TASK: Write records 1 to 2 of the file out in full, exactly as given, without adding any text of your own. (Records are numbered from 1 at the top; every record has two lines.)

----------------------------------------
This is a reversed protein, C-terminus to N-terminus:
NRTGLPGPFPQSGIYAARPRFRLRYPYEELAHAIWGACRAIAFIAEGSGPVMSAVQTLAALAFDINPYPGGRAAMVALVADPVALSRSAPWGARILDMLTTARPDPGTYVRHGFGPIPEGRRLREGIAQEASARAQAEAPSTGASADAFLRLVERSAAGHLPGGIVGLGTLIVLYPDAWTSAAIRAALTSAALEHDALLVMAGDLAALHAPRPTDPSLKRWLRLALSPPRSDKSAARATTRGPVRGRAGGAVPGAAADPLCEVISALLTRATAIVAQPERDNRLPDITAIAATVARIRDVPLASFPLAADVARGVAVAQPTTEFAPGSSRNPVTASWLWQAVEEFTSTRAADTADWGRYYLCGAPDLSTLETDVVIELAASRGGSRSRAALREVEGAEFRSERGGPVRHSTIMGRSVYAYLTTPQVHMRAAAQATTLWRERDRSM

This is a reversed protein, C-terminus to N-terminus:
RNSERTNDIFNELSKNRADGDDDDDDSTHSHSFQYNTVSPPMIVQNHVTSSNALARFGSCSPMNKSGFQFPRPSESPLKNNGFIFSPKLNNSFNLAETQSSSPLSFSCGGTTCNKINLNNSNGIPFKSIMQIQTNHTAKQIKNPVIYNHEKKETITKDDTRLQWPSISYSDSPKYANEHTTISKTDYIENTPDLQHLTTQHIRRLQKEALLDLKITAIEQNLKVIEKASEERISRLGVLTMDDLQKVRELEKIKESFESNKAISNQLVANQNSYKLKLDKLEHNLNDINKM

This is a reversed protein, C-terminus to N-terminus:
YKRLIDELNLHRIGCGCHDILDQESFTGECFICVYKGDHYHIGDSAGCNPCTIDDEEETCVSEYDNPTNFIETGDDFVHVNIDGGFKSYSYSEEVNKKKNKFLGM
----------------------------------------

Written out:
This is a reversed protein, C-terminus to N-terminus:
NRTGLPGPFPQSGIYAARPRFRLRYPYEELAHAIWGACRAIAFIAEGSGPVMSAVQTLAALAFDINPYPGGRAAMVALVADPVALSRSAPWGARILDMLTTARPDPGTYVRHGFGPIPEGRRLREGIAQEASARAQAEAPSTGASADAFLRLVERSAAGHLPGGIVGLGTLIVLYPDAWTSAAIRAALTSAALEHDALLVMAGDLAALHAPRPTDPSLKRWLRLALSPPRSDKSAARATTRGPVRGRAGGAVPGAAADPLCEVISALLTRATAIVAQPERDNRLPDITAIAATVARIRDVPLASFPLAADVARGVAVAQPTTEFAPGSSRNPVTASWLWQAVEEFTSTRAADTADWGRYYLCGAPDLSTLETDVVIELAASRGGSRSRAALREVEGAEFRSERGGPVRHSTIMGRSVYAYLTTPQVHMRAAAQATTLWRERDRSM

This is a reversed protein, C-terminus to N-terminus:
RNSERTNDIFNELSKNRADGDDDDDDSTHSHSFQYNTVSPPMIVQNHVTSSNALARFGSCSPMNKSGFQFPRPSESPLKNNGFIFSPKLNNSFNLAETQSSSPLSFSCGGTTCNKINLNNSNGIPFKSIMQIQTNHTAKQIKNPVIYNHEKKETITKDDTRLQWPSISYSDSPKYANEHTTISKTDYIENTPDLQHLTTQHIRRLQKEALLDLKITAIEQNLKVIEKASEERISRLGVLTMDDLQKVRELEKIKESFESNKAISNQLVANQNSYKLKLDKLEHNLNDINKM